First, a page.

Radiology News
Integrated circuit detector cuts noise, dose in CTC
April 23, 2014 -- More efficient detector circuitry can reduce image noise in CT colonography (CTC) images by about 10% -- or, alternatively, reduce radiation dose by about 20% if noise levels were to remain unchanged -- according to a study of nearly 400 individuals.
Ambulance with mobile CT cuts stroke treatment times
April 23, 2014 -- An ambulance equipped with a mobile CT scanner and thrombolysis equipment reduced treatment times for stroke patients without a corresponding increase in adverse events, according to a study published by German researchers in the Journal of the American Medical Association.
MR attenuation correction for PET/MRI must consider bone factor
April 22, 2014 -- When it comes to standard MR attenuation correction for whole-body PET/MRI oncology scans, Danish researchers are advising users to account for bone attenuation to eliminate bias in tracer uptake of bony and soft-tissue lesions.
Commentary: Coronary CT angiography doses must be public
April 21, 2014 -- It's high time to start down the path to radiation dose transparency for coronary CT angiography -- as a mark of service quality, according to a hard-hitting guest editorial by a top U.K. cardiac imaging specialist writing in the British Journal of Radiology.
MRI finds loss of brain volume in older, apathetic adults
April 18, 2014 -- MRI scans have revealed that older adults with bouts of apathy may have smaller volumes of gray and white matter in areas of the brain associated with learning, memory, and internal communication, according to a researchers from the Netherlands, the U.S., and Iceland in a study published online on 16 April.
Swiss board repeats call to abolish breast screening
April 16, 2014 -- Breast cancer screening programs in Switzerland should be wound down, as screening does not clearly produce more benefits than harms, according to an editorial by two members of the Swiss Medical Board published in the New England Journal of Medicine.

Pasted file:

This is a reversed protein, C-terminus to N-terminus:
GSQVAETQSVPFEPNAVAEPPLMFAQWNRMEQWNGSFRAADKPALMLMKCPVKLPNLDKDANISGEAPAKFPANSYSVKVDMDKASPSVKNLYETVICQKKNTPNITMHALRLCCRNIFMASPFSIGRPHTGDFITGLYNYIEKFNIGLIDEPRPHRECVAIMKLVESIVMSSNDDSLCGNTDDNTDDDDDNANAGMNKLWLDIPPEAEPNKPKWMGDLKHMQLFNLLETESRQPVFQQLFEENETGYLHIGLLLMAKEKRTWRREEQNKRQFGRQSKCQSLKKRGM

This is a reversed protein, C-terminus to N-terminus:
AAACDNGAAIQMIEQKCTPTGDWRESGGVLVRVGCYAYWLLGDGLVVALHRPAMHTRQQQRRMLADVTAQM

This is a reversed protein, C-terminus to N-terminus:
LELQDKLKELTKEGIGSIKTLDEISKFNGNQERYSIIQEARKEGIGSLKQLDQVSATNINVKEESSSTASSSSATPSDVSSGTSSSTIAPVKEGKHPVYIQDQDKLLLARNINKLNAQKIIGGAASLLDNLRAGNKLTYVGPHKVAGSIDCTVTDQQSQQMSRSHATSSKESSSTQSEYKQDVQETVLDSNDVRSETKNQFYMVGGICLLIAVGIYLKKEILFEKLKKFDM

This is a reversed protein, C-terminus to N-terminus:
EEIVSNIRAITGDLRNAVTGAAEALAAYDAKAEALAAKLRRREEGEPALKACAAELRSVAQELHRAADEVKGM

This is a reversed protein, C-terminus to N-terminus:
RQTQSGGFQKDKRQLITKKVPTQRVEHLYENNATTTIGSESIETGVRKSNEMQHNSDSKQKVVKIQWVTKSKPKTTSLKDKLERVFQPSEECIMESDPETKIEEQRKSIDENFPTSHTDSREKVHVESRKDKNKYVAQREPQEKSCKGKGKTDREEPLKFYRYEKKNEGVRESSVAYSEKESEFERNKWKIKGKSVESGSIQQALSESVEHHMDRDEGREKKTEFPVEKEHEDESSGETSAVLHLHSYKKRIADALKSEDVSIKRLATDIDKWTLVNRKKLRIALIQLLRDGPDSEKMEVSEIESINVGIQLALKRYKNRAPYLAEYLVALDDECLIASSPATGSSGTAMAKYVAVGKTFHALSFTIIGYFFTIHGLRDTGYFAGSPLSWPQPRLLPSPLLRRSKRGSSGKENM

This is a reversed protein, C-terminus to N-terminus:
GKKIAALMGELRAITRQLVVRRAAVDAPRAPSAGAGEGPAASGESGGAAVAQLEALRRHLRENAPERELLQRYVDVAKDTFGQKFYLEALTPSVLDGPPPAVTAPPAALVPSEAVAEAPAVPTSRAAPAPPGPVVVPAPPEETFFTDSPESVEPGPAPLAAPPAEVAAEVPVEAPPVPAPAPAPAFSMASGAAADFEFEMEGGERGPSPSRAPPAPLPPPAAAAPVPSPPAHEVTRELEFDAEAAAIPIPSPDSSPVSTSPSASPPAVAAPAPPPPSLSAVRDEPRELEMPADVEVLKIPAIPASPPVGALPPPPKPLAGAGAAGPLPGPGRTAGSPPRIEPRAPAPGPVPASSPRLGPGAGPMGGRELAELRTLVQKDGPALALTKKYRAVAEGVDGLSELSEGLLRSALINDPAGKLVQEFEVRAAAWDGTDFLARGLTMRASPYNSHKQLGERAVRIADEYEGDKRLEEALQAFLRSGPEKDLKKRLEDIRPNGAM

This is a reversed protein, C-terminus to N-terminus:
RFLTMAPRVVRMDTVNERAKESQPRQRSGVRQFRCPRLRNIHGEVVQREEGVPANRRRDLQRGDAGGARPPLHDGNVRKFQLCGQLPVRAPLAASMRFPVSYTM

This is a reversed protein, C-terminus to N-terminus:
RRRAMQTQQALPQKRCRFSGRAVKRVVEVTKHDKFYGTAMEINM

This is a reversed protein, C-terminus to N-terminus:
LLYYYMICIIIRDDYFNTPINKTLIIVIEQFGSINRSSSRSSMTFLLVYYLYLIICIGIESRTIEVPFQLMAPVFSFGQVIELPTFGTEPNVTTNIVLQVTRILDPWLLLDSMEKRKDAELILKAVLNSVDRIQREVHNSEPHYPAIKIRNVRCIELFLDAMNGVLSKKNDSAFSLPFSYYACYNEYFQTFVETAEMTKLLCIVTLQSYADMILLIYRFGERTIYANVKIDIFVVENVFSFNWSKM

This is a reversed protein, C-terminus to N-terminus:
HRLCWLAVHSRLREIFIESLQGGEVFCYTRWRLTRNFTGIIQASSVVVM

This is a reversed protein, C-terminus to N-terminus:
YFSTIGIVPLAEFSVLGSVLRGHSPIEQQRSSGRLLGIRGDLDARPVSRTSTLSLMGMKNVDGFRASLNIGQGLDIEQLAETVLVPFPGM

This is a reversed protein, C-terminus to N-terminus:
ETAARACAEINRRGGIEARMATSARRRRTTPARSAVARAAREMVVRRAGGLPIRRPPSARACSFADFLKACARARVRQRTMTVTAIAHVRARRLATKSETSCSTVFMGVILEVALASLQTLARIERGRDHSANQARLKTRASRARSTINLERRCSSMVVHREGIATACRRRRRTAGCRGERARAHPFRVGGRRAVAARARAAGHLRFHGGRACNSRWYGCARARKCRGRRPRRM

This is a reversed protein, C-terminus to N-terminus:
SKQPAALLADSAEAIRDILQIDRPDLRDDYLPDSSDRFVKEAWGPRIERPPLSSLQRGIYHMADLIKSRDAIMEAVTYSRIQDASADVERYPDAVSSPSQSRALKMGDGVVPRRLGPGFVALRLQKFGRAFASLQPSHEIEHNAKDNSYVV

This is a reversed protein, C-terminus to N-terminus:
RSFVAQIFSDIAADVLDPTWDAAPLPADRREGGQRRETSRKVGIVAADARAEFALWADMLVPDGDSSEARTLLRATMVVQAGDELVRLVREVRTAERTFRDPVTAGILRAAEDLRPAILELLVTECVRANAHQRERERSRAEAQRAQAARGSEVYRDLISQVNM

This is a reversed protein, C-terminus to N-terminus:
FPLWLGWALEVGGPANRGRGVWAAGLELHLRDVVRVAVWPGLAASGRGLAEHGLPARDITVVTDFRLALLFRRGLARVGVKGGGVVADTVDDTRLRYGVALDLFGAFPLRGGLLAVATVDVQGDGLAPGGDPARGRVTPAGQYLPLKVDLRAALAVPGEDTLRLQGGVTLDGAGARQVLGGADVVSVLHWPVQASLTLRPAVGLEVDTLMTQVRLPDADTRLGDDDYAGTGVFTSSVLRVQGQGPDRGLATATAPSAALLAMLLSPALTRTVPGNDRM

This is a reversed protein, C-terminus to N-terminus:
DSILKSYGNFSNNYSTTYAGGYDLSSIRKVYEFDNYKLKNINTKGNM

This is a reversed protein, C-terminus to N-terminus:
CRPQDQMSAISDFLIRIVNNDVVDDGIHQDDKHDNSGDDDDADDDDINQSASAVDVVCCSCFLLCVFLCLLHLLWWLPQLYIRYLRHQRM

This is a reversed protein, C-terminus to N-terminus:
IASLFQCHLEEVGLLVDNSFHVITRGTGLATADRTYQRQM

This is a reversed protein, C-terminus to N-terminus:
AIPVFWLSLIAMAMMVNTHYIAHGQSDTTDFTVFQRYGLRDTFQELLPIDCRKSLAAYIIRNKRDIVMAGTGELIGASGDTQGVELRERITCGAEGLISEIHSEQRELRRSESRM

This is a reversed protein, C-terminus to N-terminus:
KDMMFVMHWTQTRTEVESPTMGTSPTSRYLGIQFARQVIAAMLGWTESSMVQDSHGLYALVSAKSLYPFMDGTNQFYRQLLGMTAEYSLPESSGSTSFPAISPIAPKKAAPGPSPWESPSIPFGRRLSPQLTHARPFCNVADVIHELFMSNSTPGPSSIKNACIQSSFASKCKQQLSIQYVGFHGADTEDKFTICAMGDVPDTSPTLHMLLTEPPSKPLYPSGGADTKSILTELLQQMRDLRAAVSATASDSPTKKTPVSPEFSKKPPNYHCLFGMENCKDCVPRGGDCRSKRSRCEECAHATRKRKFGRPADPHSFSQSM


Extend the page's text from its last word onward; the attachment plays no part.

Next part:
Opposition builds in Europe over Swiss breast screening report
April 16, 2014 -- A report by Swiss medical authorities to recommend a halt to breast screening is drawing fire from radiologists, who said the recommendation is based on faulty science. The Swiss position is gaining renewed attention after publication of an online article on 16 April in the New England Journal of Medicine.
Swedish project helps uncover secrets of ancient Egypt
April 16, 2014 -- Visualization experts and radiologists from Sweden are contributing to a pioneering project designed to shed new light on ancient Egyptian mummies and improve education of museum visitors. The team behind the project shares their experiences and give tips on how to get the best results.
New study turns light on imaging in the shadows
April 16, 2014 -- Many patients believe that the referring clinician is the doctor and the radiologist is just a picture taker. There needs to be more awareness that the radiologist is the patient's doctor just like any other, according to Dr. Jan Bosmans. To understand how wide the misconception of radiologists is, Bosmans is conducting a survey on the conceptions and perceptions of diagnostic radiology.
PET shows vegetative patients' chance for recovery
April 16, 2014 -- Belgian researchers have found that FDG-PET scans are more useful than functional MRI in identifying which severely brain damaged individuals in vegetative states have the potential to recover consciousness.
Profile of medical physicists looks set to rise sharply
April 15, 2014 -- The new European Union directive on the safety of ionizing radiation in medicine requires closer involvement of medical physics experts in radiology. This interview with Dr. Horst Lenzen discusses how this requirement can be met without placing excessive demands upon hospitals.
CAD can't outpoint second human reader in chest radiography
April 14, 2014 -- While computer-aided detection (CAD) software can improve lung nodule detection on chest radiographs, the use of CAD as a second reader can't yet outperform double reading by two human readers, Dutch researchers have reported.
Dutch place 1st MR-guided radiation therapy unit
April 14, 2014 -- Researchers at the University Medical Center in Utrecht, the Netherlands, have begun installation of what is thought to be the world's first high-field MRI-guided radiation therapy system. The clinical realization of this technology may represent the ultimate breakthrough in real-time image guidance.
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